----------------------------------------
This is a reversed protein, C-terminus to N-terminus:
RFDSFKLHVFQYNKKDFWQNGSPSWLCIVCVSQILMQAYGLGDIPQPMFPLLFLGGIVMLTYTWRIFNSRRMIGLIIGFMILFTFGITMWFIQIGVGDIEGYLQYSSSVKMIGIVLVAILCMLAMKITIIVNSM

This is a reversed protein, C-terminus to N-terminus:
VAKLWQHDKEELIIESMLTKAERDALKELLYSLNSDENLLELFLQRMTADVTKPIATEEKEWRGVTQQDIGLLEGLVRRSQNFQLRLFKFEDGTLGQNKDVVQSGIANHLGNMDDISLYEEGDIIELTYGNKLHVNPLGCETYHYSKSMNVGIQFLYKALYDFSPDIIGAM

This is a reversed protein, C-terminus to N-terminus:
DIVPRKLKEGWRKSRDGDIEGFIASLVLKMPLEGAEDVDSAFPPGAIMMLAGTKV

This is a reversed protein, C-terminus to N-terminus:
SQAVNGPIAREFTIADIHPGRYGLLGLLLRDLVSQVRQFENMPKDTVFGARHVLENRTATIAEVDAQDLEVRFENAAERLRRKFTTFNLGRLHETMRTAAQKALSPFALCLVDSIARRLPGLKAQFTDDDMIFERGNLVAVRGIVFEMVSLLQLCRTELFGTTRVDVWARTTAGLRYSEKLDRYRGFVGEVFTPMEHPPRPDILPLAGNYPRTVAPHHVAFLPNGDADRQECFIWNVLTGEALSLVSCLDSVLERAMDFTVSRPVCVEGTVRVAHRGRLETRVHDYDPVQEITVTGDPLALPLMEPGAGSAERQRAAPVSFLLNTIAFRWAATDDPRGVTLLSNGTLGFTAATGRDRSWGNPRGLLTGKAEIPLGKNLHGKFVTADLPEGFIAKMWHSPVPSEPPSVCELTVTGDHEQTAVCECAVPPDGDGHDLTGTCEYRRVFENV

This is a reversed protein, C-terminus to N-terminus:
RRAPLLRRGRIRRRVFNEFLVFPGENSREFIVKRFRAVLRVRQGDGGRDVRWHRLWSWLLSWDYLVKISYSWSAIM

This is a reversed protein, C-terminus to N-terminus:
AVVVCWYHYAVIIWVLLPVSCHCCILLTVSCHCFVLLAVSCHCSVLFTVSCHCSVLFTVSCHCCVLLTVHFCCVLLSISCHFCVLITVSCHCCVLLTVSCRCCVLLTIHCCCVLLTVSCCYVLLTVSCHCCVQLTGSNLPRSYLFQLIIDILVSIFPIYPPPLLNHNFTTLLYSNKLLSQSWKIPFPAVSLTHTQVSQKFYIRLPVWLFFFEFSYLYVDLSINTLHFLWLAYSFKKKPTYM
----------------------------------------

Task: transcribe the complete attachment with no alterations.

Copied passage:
This is a reversed protein, C-terminus to N-terminus:
RFDSFKLHVFQYNKKDFWQNGSPSWLCIVCVSQILMQAYGLGDIPQPMFPLLFLGGIVMLTYTWRIFNSRRMIGLIIGFMILFTFGITMWFIQIGVGDIEGYLQYSSSVKMIGIVLVAILCMLAMKITIIVNSM

This is a reversed protein, C-terminus to N-terminus:
VAKLWQHDKEELIIESMLTKAERDALKELLYSLNSDENLLELFLQRMTADVTKPIATEEKEWRGVTQQDIGLLEGLVRRSQNFQLRLFKFEDGTLGQNKDVVQSGIANHLGNMDDISLYEEGDIIELTYGNKLHVNPLGCETYHYSKSMNVGIQFLYKALYDFSPDIIGAM

This is a reversed protein, C-terminus to N-terminus:
DIVPRKLKEGWRKSRDGDIEGFIASLVLKMPLEGAEDVDSAFPPGAIMMLAGTKV

This is a reversed protein, C-terminus to N-terminus:
SQAVNGPIAREFTIADIHPGRYGLLGLLLRDLVSQVRQFENMPKDTVFGARHVLENRTATIAEVDAQDLEVRFENAAERLRRKFTTFNLGRLHETMRTAAQKALSPFALCLVDSIARRLPGLKAQFTDDDMIFERGNLVAVRGIVFEMVSLLQLCRTELFGTTRVDVWARTTAGLRYSEKLDRYRGFVGEVFTPMEHPPRPDILPLAGNYPRTVAPHHVAFLPNGDADRQECFIWNVLTGEALSLVSCLDSVLERAMDFTVSRPVCVEGTVRVAHRGRLETRVHDYDPVQEITVTGDPLALPLMEPGAGSAERQRAAPVSFLLNTIAFRWAATDDPRGVTLLSNGTLGFTAATGRDRSWGNPRGLLTGKAEIPLGKNLHGKFVTADLPEGFIAKMWHSPVPSEPPSVCELTVTGDHEQTAVCECAVPPDGDGHDLTGTCEYRRVFENV

This is a reversed protein, C-terminus to N-terminus:
RRAPLLRRGRIRRRVFNEFLVFPGENSREFIVKRFRAVLRVRQGDGGRDVRWHRLWSWLLSWDYLVKISYSWSAIM

This is a reversed protein, C-terminus to N-terminus:
AVVVCWYHYAVIIWVLLPVSCHCCILLTVSCHCFVLLAVSCHCSVLFTVSCHCSVLFTVSCHCCVLLTVHFCCVLLSISCHFCVLITVSCHCCVLLTVSCRCCVLLTIHCCCVLLTVSCCYVLLTVSCHCCVQLTGSNLPRSYLFQLIIDILVSIFPIYPPPLLNHNFTTLLYSNKLLSQSWKIPFPAVSLTHTQVSQKFYIRLPVWLFFFEFSYLYVDLSINTLHFLWLAYSFKKKPTYM